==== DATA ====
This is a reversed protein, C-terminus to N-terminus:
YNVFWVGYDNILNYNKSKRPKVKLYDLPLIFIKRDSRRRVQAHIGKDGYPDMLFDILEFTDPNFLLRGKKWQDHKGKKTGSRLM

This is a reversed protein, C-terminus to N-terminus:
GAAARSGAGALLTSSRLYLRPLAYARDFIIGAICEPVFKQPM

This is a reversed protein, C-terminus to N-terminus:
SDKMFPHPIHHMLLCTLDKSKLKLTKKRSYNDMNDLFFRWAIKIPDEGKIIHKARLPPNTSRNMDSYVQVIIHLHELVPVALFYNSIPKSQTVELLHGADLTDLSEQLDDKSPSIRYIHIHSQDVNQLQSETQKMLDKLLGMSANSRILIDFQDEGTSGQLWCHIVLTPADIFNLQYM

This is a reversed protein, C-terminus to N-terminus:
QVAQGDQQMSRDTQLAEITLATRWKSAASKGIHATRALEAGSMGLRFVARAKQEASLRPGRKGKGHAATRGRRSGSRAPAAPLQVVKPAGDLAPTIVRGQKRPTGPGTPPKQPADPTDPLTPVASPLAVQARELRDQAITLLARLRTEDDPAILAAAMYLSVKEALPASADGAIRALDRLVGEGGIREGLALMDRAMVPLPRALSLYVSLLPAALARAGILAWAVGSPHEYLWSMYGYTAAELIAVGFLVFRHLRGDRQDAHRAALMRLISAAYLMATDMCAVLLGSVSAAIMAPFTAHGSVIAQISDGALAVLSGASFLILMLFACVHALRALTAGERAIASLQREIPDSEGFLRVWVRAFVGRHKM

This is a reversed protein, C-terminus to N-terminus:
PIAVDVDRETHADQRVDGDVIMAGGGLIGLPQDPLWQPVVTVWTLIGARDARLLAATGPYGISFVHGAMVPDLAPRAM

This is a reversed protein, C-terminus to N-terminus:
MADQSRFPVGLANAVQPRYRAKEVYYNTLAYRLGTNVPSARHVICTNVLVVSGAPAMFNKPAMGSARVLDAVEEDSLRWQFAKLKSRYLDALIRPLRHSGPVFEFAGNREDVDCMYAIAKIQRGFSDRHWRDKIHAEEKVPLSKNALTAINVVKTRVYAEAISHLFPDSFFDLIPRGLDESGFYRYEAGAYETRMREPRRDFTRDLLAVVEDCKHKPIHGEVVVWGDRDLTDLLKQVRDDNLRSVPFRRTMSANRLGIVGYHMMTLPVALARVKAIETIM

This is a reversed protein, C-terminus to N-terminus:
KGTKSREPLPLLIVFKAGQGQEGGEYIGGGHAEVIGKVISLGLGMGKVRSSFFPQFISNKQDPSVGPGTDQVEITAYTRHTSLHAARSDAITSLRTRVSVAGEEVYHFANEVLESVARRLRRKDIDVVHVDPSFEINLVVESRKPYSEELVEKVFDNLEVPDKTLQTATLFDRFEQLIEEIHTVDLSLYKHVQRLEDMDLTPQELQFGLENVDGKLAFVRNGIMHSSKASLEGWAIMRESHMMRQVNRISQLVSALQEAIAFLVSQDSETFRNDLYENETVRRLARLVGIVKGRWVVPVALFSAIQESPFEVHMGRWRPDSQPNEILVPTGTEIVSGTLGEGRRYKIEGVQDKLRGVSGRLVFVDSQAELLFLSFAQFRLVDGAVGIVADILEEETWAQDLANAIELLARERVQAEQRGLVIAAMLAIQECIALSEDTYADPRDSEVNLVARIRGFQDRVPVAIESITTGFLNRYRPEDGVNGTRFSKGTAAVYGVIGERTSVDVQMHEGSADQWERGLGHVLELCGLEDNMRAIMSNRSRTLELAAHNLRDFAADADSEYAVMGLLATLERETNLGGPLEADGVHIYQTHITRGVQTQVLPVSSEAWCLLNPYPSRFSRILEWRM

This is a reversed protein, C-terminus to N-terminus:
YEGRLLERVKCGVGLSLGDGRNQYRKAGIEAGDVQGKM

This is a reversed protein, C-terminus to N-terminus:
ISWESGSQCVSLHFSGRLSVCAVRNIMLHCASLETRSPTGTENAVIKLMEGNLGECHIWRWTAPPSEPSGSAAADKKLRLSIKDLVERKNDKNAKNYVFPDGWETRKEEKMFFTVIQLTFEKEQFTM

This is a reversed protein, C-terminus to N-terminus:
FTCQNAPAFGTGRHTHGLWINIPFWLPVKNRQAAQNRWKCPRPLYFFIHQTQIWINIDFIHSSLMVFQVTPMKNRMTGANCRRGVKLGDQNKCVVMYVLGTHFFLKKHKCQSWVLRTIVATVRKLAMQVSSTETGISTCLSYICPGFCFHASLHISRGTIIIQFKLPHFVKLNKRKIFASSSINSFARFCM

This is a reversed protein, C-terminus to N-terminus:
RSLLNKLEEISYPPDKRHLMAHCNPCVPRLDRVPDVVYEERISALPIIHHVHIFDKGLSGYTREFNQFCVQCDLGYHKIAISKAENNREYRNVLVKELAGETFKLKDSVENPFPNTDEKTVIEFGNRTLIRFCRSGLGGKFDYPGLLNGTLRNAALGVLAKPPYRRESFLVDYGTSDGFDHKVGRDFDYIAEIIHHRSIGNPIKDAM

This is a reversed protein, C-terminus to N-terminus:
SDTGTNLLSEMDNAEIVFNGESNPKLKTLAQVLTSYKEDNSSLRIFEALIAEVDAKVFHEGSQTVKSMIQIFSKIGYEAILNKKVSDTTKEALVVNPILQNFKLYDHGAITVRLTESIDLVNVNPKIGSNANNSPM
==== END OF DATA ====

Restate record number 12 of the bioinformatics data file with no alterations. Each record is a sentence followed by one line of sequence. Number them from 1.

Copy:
This is a reversed protein, C-terminus to N-terminus:
SDTGTNLLSEMDNAEIVFNGESNPKLKTLAQVLTSYKEDNSSLRIFEALIAEVDAKVFHEGSQTVKSMIQIFSKIGYEAILNKKVSDTTKEALVVNPILQNFKLYDHGAITVRLTESIDLVNVNPKIGSNANNSPM